European Patent Court deemed not compatible with the provisions of European Union law
11 March 2011
The European Court of justice (ECJ) has ruled that a European and Community Patent Court is not compatible with the provisions of European Union law, thus scuppering plans for a single European patent. Commenting on the move, Clive Thorne, a partner at City law firm Reynolds Porter Chamberlain said it would now take a new treaty to set up an EU patent court, which would be a major political headache for the EU. "It is hard to see how plans for a single European patent can now be salvaged."
“Plans for a single patent system in the EU had their critics but they would have reduced the amount of litigation for rights holders protecting their intellectual property in Europe," says Mr Thorne. "Under the plans, rights holders would only have to enforce their patent in one European patent court as opposed to separate courts in each designated country under the current non-EU European Patent Convention system. This ruling has closed down an important avenue towards reducing expensive litigation for international rights holders.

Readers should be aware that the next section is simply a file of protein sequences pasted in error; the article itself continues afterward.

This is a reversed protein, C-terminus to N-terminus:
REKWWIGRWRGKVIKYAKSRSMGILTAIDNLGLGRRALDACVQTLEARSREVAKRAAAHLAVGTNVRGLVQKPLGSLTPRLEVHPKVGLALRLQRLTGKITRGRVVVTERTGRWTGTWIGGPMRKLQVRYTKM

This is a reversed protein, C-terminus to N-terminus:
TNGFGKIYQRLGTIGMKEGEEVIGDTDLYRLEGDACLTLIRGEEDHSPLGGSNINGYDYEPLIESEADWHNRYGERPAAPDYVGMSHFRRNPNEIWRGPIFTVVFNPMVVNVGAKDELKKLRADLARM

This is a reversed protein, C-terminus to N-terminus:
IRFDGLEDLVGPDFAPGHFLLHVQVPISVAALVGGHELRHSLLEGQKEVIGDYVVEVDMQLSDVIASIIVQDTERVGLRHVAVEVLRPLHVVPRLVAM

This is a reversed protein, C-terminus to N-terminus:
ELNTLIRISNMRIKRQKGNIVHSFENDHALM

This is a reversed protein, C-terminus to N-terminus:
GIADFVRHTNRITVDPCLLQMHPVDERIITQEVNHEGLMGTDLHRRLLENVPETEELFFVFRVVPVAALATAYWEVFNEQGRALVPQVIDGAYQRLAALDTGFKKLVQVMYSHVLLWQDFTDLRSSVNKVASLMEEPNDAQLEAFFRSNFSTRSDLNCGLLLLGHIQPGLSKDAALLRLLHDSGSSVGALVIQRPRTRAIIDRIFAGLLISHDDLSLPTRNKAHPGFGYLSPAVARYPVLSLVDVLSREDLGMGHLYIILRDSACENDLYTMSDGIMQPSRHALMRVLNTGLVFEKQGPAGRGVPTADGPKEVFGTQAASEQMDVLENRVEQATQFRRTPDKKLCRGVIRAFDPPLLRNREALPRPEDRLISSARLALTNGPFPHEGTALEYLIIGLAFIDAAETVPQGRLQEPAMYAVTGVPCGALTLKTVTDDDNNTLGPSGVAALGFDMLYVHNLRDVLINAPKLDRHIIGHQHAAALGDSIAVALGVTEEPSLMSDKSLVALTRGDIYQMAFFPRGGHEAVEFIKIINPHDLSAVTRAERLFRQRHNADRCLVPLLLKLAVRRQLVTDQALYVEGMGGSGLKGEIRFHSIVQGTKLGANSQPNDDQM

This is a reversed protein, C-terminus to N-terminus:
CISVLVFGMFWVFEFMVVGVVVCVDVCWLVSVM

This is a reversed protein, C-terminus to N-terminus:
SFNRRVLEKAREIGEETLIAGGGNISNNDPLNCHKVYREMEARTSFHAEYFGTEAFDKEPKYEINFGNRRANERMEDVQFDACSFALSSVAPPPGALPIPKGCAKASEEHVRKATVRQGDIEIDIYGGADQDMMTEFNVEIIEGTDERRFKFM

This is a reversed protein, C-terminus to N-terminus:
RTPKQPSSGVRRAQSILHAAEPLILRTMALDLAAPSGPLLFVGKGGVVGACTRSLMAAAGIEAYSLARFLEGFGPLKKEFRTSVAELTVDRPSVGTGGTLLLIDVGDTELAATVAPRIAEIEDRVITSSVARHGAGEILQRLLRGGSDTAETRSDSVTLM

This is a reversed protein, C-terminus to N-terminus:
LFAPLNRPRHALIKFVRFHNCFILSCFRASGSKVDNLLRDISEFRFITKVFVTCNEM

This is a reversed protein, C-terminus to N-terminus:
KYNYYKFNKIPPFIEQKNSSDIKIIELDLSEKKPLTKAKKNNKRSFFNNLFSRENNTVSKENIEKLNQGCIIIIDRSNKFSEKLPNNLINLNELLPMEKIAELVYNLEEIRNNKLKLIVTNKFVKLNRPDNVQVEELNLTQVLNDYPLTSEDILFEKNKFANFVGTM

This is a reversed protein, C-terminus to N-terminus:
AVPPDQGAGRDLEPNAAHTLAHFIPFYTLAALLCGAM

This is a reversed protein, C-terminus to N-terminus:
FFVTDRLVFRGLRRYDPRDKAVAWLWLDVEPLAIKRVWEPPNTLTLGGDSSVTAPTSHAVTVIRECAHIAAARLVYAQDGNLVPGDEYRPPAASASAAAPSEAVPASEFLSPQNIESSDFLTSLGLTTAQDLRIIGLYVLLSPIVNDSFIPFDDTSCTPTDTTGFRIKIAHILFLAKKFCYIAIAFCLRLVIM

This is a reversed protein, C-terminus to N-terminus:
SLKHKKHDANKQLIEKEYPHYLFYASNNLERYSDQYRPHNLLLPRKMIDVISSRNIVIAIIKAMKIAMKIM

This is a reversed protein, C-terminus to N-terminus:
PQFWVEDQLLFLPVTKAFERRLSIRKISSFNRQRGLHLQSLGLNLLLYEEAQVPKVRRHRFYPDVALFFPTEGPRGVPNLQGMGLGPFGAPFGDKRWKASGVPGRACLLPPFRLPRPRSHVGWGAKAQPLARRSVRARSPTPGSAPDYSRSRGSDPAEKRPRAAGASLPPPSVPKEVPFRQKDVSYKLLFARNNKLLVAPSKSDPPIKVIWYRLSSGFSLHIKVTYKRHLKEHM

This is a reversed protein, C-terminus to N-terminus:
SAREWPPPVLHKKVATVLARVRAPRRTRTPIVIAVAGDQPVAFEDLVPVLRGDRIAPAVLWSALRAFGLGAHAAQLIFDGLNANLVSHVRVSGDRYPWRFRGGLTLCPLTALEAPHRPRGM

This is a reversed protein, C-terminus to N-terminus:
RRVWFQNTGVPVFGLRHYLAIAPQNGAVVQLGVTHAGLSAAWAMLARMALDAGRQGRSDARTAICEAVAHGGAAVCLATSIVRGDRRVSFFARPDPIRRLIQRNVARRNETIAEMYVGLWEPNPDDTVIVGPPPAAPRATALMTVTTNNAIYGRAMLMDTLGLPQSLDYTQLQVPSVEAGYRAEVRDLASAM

“The European Court of Justice has flexed its muscles and affirmed the constitutional supremacy of its role in interpreting European law. Proposals to set up a new EU-wide court system were never likely to fare well under scrutiny by the ECJ, which exists to enforce the European Treaties and the supremacy of EU law over national law and has a history of rejecting any potential challenge to its jurisdiction.”
More detail on this ruling is available here.